The State Pathologist has today told a murder trial that she found 50 gunshot pellet holes in the body of a 22-year-old Dublin man, who was shot near his Blanchardstown home more five years ago.
Professor Marie Cassidy told the Central Criminal Court that Dara McCormack died from "considerable blood loss" and damage to his major organs, due to gunshot wounds to the back of his body.
Several of the pellets went through Mr McCormack's lungs, heart, kidney, spleen and liver. They were spread over an area measuring 31 inches extending from his left ear to his left thigh.
Professor Cassidy said Mr McCormack's injuries were consistent with his having been shot from behind. If just one shot had been fired, it was likely to have been from a distance of 30 yards she said.
She told the jury that normally a shotgun injury from this distance would not be fatal, but in this case the pellets were large and caused extensive damage.
Another witness told the court that Aidan Finnegan, who is on trial for the killing, rang him on the night of the shooting, telling him he wanted to meet with Mr McCormack.
Finnegan (aged 30), of Whitestown Avenue, Hartstown, has pleaded not guilty to murdering the construction worker.
Stephen Kavanagh said Finnegan told him he "wanted his money from Dara". Mr Kavanagh then rang Mr McCormack, whom he described as a "good mate" and passed on the message that Finnegan wanted to meet him at the housing estate where they both lived in Harstown. He said Dara replied "OK."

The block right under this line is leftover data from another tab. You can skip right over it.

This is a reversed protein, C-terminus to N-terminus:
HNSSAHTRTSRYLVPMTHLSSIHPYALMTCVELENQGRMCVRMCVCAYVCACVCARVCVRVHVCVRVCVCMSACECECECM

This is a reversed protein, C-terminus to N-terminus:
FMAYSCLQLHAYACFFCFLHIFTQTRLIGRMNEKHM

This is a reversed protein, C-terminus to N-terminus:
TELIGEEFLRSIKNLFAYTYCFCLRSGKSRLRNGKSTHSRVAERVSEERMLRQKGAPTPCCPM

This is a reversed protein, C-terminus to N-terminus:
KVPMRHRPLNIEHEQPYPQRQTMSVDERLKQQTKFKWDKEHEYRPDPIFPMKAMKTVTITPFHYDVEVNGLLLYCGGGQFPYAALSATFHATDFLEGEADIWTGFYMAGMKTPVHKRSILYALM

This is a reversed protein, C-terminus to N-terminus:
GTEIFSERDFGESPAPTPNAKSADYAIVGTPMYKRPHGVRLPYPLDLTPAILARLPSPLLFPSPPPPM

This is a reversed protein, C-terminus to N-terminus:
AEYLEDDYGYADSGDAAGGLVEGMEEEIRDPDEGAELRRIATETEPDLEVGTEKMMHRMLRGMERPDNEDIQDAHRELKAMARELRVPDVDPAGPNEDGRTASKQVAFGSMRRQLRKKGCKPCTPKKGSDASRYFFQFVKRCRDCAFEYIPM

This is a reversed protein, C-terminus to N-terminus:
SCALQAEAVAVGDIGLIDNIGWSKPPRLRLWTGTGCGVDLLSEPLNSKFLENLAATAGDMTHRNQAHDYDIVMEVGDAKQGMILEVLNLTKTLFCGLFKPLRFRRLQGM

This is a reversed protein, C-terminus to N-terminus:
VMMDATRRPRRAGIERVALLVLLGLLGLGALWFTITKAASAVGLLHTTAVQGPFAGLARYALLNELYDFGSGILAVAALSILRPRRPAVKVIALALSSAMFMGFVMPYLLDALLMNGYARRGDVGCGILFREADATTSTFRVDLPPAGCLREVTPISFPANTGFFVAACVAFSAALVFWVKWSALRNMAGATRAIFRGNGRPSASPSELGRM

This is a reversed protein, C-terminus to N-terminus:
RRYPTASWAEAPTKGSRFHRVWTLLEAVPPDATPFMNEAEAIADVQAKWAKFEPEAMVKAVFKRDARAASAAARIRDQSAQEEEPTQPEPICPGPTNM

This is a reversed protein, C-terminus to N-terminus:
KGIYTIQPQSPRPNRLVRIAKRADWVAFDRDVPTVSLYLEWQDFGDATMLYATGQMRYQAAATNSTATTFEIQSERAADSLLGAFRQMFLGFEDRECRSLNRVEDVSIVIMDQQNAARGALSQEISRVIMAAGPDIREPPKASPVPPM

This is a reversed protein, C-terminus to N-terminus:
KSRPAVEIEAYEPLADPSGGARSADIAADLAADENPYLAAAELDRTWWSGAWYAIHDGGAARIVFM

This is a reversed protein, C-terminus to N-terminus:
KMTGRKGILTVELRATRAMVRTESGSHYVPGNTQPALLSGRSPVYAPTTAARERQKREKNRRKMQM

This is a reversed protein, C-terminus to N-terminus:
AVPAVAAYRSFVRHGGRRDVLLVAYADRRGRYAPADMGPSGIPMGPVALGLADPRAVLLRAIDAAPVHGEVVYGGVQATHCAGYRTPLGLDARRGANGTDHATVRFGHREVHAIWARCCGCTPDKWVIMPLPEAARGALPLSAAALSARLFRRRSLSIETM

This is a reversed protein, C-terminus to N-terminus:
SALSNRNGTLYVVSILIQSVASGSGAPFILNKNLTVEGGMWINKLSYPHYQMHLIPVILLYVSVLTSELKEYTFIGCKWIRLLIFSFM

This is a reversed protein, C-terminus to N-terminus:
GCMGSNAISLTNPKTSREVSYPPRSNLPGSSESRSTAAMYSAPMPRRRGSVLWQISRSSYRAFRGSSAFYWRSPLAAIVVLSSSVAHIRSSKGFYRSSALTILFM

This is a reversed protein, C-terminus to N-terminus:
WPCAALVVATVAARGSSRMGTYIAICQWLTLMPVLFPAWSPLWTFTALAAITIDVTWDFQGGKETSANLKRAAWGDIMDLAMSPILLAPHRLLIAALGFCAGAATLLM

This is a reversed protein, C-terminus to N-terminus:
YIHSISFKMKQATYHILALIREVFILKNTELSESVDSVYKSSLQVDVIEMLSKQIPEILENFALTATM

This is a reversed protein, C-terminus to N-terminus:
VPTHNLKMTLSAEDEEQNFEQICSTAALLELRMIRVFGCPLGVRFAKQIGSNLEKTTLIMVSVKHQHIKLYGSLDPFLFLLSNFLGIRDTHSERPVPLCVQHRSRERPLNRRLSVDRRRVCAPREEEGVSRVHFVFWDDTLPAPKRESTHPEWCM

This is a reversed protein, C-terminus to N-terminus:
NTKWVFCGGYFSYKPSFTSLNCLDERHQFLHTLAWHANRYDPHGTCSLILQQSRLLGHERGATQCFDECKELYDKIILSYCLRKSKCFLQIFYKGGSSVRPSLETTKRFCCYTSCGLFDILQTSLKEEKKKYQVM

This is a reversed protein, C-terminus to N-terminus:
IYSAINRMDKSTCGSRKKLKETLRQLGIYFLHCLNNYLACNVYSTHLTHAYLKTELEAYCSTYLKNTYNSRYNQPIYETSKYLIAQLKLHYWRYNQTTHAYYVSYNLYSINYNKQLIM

Mr Kavanagh said he was then in his bedroom later that night, when he heard a gunshot. He got on his bike and cycled a little way down the estate to find Dara McCormack lying on the ground.
He said Dara told him to take his mobile phone and ring an ambulance.
Mr Kavanagh dialled 999 but said he was unable to speak as he was in shock, so handed the phone to another neighbour who had arrived on the scene.
He then cycled to Mr McCormack's father's house to tell him his son had been shot.
During his cross-examination of the witness, Finnegan's defence counsel, Mr Patrick Marrinan SC, asked if he was aware of the significance of his evidence, the thrust of which was "that Aidan Finnegan rang you to set up a meeting with Dara McCormack on the evening of his death".
Mr Kavanagh said he knew its significance. Mr Marrinan put it to the witness that it was only when he himself was arrested for withholding information on firearms in relation to Mr McCormack's death, that he "fingered" Finnegan in a Garda statement. Mr Kavanagh made no reply.
The witness was then questioned over the fact that Finnegan maintains he was the person who told him Dara McCormack had been shot, during phone conversations between the two in the aftermath of the shooting.
Mr Marrinan said there were records showing several phone calls between Finnegan and Mr Kavanagh in the two days after the incident.
He said Finnegan repeatedly inquired how Dara was doing during these conversations.
Mr Marrinan said this was "inconsistent with him being a gunman gunning down Dara McCormack".
The witness said he did not remember the content of these conversations, and also denied that he had thrown his phone away afterward.
The case resumes tomorrow before Mr Justice Garrett Sheehan.